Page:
Grow your value & upskill multiple employees effortlessly

upskill your employees

Africa is a young continent, packed with unlimited potential. MasterStart is a platform geared for all of Africa’s future leaders, to help them develop and grow dynamically within the workplace. Excellence begins with education, which is why we’re committed to nurturing you and your team’s potential through our premium online short courses.

MasterStart’s corporate offering is enhanced by a new dynamic skills development structure, centred around corporate learning. This new structure caters for organisations of varying sizes, affording you the opportunity to upskill many employees on a large scale effortlessly

MasterStart and USB-ED

MasterStart is the collaborative partner in online education of USB-ED (University of Stellenbosch Executive Development). Through this partnership, we support USB-ED in its mandate to provide transformational learning experiences for Africa’s future leaders

MasterStart and B-BBEE Points For Your Business

Empowerdex, one of the most respected ratings agencies in South Africa, has issued an opinion classifying the online short courses offered by USB-ED and MasterStart in Category B of the Skills Development matrix.

The Skills Development category forms one of the primary pillars of B-BBEE which benefits your organisation and the positive upliftment of your staff. Earn up to 20 B-BBEE points (and 5 bonus points) through the Skills Development category towards your scorecard.

What does that mean for your business?

Training points are earned by:

  1. – Internal training – limited to 15% of total training spend
  2. – External training

How much do you need to spend to achieve full points?

Any company generating a revenue lower than R10 million per annum are exempt from upskilling black employees.

Companies that generate R10 to R49.99 million are required to spend a minimum of 3% on upskilling black employees.

Companies that generate R50 million and upwards are required to spend a minimum of 6% on upskilling black employees.

MasterStart’s courses could contribute towards your training spend

  1. – A category B course rating in the Learning Programme Matrix from Empowerdex (one of the most respected ratings agencies in South Africa) means that spend on MasterStart courses could form part of your total training spend.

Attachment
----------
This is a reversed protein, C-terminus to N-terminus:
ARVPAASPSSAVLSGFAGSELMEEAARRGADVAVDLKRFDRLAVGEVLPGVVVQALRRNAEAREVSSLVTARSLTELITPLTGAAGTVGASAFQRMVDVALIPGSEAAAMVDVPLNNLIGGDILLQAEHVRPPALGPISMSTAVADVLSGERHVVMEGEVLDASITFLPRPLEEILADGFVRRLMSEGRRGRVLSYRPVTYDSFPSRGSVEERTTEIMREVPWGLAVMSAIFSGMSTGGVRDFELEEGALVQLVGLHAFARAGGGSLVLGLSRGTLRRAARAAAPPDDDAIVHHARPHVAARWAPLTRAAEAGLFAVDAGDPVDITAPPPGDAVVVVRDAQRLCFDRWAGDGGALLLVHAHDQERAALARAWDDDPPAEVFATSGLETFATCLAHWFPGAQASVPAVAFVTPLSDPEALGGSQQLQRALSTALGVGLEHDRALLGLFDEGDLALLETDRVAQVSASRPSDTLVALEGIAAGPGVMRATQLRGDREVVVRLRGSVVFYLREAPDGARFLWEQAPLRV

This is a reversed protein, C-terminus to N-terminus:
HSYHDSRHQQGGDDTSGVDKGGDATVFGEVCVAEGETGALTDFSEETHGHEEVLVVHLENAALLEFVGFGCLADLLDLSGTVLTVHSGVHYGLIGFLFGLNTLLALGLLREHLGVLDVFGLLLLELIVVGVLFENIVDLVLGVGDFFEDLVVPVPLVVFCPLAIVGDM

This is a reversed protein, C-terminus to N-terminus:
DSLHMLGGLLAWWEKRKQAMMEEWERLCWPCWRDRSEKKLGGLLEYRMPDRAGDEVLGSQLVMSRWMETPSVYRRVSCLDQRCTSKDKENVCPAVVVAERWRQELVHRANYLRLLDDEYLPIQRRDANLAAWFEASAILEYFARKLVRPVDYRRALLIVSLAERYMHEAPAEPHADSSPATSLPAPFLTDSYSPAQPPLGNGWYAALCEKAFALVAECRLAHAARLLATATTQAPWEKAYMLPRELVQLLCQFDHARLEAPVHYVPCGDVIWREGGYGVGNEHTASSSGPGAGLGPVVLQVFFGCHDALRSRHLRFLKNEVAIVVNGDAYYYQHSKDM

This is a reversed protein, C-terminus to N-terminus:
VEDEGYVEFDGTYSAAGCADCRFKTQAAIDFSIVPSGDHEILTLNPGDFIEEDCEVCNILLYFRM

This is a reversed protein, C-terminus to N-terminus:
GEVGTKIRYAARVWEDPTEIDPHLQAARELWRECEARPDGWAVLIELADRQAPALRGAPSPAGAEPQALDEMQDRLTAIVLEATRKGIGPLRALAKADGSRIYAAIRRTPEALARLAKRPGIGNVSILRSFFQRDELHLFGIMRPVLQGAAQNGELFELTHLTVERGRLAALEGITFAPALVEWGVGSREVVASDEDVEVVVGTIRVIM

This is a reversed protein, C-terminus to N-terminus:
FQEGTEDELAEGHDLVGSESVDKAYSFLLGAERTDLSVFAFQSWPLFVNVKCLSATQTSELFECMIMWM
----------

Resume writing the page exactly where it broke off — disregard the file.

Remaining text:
2. – All spend on category B courses could be included in your training spend, contributing to the required 6% of leviable payroll amount.
  3. – In addition to the actual course cost, the salary earned by the employee during the duration of the course could also be included in your training spend.

Benefits for the employer:

  • – Employers can include our courses in their mandatory grant application to access this grant from their Sector Education and Training Authority (SETA).
  • – Minimal productivity downtime as employees do not have to spend time off-site.

Enrol in a lifelong learning journey with us today! Empower your staff and your organisation, delivering a bold blow to Africa’s future success.

The common reasons why most startup businesses fail to grow

why start ups fail

You probably don’t want to be reminded – especially at this stage of your entrepreneurial endeavour, about the possibility of failure or early stagnation. As grim as the subject is; hearing the reasons why most small/startup businesses fail to grow, gives you, the aspiration for the best head start.

According to statistics published in 2017, the Small Business Administration (SBA), discovered that around one-fifth of startups fail within the first year. Interestingly enough, after investigating further, they found that there were a few common denominators/areas within the business’s which were being managed poorly, or neglected by the new business owners. These were likely the cause of the business’ deterioration.

Here are just some of the common ‘mistakes’ they uncovered which are the possible reason why so many startups fail to grow and in some cases, collapse.